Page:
Participants at the third Africa Senior Media Dialogue (ASMD) have committed themselves to advancing the African Union’s Summit proposed Agenda 2063 as the AU flagship programme for Africa’s Development, promoting a safe environment for journalists and combatting the high level of impunity on the continent.
Discussions at the Dialogue, which took place on November 16 to 17, 2017, in Addis Ababa, Ethiopia, centered on “The Role of Media in Africa’s Development, Women’s Empowerment and its Support for Agenda 2063”.
The participants resolved to identify and prioritize relevant capacity building programmes to strengthen the skills of journalists and to promote a safer environment for journalists through intensive advocacy on the three P programme of Prevention, Protection, and Prosecution.
They decided that no case of violence against journalists should be left unaddressed and agreed to combat relentlessly the present unacceptably level of impunity plaguing the African continent and deterring aspiring young people from embracing the profession.
The participants also resolved to publish and package sellable stories on women’s achievements and provide more editorial space for women voices.
They plan to take actions that will enhance a conducive atmosphere for journalism practice and media development in Africa by ensuring the implementation of the commitments agreed upon within the next two years which include: engaging in a structured and committed partnership with the Regional Coordination Mechanism for Africa to encourage the exchange of information and to ensure regular communication with the United Nations System and the African Union; promoting Agenda 2063 and its motto “The Africa we want” as a common pact; and developing an open knowledge and content sharing platform between journalists in Africa.
Also part of the commitments is to promote a more positive narrative on the continent by encouraging, without departing from a rigorous professional approach, a balanced reporting on the good side of news which can be coined by “solution journalism” or “development journalism”; endorse, circulate and popularize the Addis Ababa Declaration to media and the population at large using the Federation of African Journalists (FAJ) platform; evaluate mid-term, namely after 12 months from signature, the progress made on the commitments and submit individually for each signatory, a short report on achievements and challenges to be discussed in the next edition of the Dialogue.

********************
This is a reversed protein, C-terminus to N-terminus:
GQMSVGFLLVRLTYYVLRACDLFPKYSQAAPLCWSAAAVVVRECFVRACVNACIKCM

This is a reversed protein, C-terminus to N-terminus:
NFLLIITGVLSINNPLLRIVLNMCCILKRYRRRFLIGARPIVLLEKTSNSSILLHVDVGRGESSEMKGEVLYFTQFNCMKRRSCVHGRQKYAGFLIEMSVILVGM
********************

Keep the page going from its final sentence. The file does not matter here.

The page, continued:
At the end of the discussion, ASMD participants agreed to:
- Accelerate the implementation of the recommendations of the first two editions of the ASMD, which are encompassed in “The Vaal Consensus” (South Africa, 2009) and The Maseru Declaration” (Lesotho, 2011).
- Establish Agenda 2063 as the Africa Union’s flagship programme for Africa’s Development as decided by the African Heads of States in January 2015 during the African Union’s Summit in Addis Ababa.
- Reaffirm the fundamental human right to freedom of expression and access to information and the pivotal role that women play in Africa’s development.
- Address the need for women empowerment which is often hampered by societal norms and behaviours through continuous sensitization campaigns, education programmes and other awareness building activities.
- Raise concerns on the current low level of safety of journalists and unacceptable level of impunity across African countries.
- Position itself as watchdogs of democracy and good governance in Africa in the social, political, economic and administrative fields.
- Collectively change and own the narrative on the continent while remaining a critical and impartial observer of the society it belongs to.
Address insufficient reporting by journalists on African issues, including those affecting close neighbours.